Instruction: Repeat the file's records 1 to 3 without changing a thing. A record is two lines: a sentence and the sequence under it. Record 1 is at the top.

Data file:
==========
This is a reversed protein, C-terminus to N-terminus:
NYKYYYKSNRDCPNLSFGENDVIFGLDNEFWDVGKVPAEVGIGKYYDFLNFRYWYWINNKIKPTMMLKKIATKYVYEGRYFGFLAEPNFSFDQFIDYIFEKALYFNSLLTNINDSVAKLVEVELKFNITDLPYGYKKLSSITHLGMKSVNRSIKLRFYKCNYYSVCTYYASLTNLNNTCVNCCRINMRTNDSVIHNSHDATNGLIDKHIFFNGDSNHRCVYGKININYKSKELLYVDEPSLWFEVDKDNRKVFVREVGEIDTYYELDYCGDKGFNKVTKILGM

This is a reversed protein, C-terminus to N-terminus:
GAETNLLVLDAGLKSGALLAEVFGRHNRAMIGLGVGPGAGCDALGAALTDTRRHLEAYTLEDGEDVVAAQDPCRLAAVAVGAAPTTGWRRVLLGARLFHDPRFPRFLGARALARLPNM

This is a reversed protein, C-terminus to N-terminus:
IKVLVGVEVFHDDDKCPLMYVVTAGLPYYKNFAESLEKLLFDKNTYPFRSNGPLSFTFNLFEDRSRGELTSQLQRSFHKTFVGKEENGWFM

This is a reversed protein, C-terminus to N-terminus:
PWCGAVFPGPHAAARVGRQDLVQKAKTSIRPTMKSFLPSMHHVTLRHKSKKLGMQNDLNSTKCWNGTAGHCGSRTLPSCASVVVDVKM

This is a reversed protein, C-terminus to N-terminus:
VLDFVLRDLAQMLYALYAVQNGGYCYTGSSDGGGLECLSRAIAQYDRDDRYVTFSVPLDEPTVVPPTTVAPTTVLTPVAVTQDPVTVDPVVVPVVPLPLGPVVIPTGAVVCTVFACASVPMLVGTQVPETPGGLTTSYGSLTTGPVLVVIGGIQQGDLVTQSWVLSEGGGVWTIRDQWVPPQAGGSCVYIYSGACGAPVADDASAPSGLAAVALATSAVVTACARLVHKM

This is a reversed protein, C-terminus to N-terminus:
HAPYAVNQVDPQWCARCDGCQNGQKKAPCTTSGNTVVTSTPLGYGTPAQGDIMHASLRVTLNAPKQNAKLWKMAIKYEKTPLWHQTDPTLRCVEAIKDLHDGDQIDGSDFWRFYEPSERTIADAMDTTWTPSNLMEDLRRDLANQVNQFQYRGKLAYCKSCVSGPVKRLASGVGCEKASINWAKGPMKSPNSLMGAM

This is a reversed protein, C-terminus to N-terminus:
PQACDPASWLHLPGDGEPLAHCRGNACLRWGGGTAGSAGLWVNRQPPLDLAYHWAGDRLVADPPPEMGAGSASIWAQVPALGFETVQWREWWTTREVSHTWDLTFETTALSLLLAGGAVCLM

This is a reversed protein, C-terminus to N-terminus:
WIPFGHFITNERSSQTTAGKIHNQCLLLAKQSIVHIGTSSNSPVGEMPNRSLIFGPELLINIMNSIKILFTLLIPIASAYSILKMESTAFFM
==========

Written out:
This is a reversed protein, C-terminus to N-terminus:
NYKYYYKSNRDCPNLSFGENDVIFGLDNEFWDVGKVPAEVGIGKYYDFLNFRYWYWINNKIKPTMMLKKIATKYVYEGRYFGFLAEPNFSFDQFIDYIFEKALYFNSLLTNINDSVAKLVEVELKFNITDLPYGYKKLSSITHLGMKSVNRSIKLRFYKCNYYSVCTYYASLTNLNNTCVNCCRINMRTNDSVIHNSHDATNGLIDKHIFFNGDSNHRCVYGKININYKSKELLYVDEPSLWFEVDKDNRKVFVREVGEIDTYYELDYCGDKGFNKVTKILGM

This is a reversed protein, C-terminus to N-terminus:
GAETNLLVLDAGLKSGALLAEVFGRHNRAMIGLGVGPGAGCDALGAALTDTRRHLEAYTLEDGEDVVAAQDPCRLAAVAVGAAPTTGWRRVLLGARLFHDPRFPRFLGARALARLPNM

This is a reversed protein, C-terminus to N-terminus:
IKVLVGVEVFHDDDKCPLMYVVTAGLPYYKNFAESLEKLLFDKNTYPFRSNGPLSFTFNLFEDRSRGELTSQLQRSFHKTFVGKEENGWFM